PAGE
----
Law is a system of rules that regulates the conduct of a community and is enforced by a controlling authority. Law is usually embodied in an enforceable contract, in the form of a statute or an ordinance, or by a case ruled on by a judge or jury. An important branch of law is criminal law, which deals with offenses against the state and its agencies. Other important branches of law include torts, which deal with injuries to people or their property; bankruptcy, which restructures the debts of businesses; labor law, which covers employment relationships between employers and employees; family law, which addresses divorce proceedings and the rights of children; real estate law and corporate law.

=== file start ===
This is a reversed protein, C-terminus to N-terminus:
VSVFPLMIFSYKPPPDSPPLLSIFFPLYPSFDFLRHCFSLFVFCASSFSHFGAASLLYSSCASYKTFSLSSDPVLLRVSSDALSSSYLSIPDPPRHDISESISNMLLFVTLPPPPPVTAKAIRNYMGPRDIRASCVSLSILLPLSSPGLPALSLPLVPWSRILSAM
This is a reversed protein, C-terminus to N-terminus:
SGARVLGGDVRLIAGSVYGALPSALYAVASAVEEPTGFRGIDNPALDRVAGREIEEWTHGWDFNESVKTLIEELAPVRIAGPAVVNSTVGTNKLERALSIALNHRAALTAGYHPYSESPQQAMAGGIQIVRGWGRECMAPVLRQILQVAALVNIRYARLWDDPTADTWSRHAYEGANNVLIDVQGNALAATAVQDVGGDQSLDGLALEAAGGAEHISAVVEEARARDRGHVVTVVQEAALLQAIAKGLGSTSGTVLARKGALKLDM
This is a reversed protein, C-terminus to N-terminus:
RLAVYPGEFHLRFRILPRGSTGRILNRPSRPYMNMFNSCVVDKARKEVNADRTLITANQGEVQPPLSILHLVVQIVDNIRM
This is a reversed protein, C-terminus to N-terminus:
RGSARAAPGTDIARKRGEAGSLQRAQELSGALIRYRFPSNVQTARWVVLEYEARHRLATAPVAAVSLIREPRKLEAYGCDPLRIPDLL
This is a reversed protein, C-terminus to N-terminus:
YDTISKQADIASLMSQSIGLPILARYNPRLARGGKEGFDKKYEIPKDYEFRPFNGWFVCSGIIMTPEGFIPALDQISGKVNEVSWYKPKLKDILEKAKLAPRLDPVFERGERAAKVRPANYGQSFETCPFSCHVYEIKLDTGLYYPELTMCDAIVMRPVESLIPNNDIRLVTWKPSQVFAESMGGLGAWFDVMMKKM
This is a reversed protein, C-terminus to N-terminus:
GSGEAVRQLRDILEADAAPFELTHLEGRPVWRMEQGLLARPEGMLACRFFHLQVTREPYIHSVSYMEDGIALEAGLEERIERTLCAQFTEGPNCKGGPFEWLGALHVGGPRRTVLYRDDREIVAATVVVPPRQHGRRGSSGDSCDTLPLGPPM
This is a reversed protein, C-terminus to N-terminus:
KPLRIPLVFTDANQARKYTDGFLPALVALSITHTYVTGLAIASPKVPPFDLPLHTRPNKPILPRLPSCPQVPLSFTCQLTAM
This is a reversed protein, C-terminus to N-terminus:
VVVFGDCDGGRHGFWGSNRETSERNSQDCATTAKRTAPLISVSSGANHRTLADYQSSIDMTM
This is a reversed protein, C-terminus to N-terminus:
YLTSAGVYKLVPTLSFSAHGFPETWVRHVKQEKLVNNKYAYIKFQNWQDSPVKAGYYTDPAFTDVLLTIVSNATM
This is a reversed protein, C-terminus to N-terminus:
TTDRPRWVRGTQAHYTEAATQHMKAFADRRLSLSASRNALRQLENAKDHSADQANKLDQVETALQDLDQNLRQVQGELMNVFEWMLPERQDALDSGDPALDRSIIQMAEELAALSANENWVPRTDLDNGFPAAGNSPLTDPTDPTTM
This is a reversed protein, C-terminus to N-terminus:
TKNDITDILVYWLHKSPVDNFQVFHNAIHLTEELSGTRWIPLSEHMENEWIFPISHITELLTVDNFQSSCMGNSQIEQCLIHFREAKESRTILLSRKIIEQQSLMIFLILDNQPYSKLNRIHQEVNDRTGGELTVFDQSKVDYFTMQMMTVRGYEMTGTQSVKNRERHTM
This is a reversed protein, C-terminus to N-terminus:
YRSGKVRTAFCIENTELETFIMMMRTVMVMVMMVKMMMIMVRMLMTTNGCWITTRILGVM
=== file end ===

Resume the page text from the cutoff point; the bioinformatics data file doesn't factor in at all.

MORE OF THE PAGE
Legal systems vary from country to country. Some, such as the United States, use a common law system in which laws are developed from judicial decisions based on the facts of each case; these decisions are collected into legal books called case law. Other countries, such as Japan, have a civil law system in which laws are embodied in written codes that explicitly specify what judges must do to arrive at a ruling in each case.
The development of law has not always been logical. The felt necessities of a particular age, the prevailing moral and political theories, and intuitions of public policy, whether avowed or unconscious, have had much to do with determining the laws by which men should be governed.
In the 17th century, Edward Coke, a Lord Chief Justice of England and member of parliament, wrote several legal texts that collected and integrated centuries of case law into what became known as common law. He used ancient maxims, such as “He who seeks justice must not expect it of himself” and “one cannot be a judge in his own cause,” to formulate what was then considered sound reasoning. Many of these maxims still serve as guiding principles of common law today.